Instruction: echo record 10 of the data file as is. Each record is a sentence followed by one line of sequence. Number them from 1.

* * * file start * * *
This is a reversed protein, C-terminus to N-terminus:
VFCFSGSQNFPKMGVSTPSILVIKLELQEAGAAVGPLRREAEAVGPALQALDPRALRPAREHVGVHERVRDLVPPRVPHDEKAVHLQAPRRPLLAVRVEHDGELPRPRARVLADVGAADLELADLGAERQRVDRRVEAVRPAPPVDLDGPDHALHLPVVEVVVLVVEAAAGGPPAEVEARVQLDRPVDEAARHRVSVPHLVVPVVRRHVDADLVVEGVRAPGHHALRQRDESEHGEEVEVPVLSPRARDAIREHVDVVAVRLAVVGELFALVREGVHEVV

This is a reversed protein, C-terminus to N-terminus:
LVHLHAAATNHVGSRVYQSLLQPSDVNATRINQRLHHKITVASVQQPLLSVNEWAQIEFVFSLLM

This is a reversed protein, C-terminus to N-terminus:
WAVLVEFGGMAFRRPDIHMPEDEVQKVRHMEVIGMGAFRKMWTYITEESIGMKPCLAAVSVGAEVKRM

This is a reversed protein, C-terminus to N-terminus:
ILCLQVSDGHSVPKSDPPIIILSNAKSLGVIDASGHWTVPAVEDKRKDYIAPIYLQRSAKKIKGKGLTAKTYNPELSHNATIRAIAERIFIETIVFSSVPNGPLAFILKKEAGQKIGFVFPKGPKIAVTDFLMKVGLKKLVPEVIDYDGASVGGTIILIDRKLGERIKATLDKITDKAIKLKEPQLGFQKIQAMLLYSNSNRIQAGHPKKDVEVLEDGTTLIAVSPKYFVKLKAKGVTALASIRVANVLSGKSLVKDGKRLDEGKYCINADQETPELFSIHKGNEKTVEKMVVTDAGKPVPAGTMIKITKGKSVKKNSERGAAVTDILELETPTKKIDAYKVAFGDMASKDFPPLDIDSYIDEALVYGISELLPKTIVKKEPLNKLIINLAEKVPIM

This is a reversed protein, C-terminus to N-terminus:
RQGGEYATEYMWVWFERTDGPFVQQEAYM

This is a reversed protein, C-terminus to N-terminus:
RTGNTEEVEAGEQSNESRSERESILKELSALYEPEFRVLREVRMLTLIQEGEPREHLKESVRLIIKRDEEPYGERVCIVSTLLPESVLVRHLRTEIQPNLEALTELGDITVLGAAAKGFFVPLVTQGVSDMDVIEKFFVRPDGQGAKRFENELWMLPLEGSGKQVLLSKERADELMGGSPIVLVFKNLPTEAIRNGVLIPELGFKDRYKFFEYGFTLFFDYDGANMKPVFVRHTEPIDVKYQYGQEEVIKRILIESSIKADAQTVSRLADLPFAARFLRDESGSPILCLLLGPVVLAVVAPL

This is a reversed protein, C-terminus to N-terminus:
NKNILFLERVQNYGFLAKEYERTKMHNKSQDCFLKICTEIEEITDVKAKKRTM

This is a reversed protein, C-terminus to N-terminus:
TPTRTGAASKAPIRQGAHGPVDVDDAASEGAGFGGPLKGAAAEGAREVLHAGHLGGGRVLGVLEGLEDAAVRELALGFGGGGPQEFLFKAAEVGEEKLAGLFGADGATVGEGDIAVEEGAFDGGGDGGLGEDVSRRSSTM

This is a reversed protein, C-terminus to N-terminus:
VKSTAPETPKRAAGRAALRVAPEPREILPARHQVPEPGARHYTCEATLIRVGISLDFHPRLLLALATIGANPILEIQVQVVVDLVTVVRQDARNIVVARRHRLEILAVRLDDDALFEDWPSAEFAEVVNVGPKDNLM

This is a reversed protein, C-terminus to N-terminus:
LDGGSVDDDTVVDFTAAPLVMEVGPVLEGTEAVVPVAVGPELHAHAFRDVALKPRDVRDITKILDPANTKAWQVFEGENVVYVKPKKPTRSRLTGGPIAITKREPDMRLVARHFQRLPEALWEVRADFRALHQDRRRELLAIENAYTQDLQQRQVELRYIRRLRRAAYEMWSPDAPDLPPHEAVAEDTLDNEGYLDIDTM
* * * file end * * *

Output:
This is a reversed protein, C-terminus to N-terminus:
LDGGSVDDDTVVDFTAAPLVMEVGPVLEGTEAVVPVAVGPELHAHAFRDVALKPRDVRDITKILDPANTKAWQVFEGENVVYVKPKKPTRSRLTGGPIAITKREPDMRLVARHFQRLPEALWEVRADFRALHQDRRRELLAIENAYTQDLQQRQVELRYIRRLRRAAYEMWSPDAPDLPPHEAVAEDTLDNEGYLDIDTM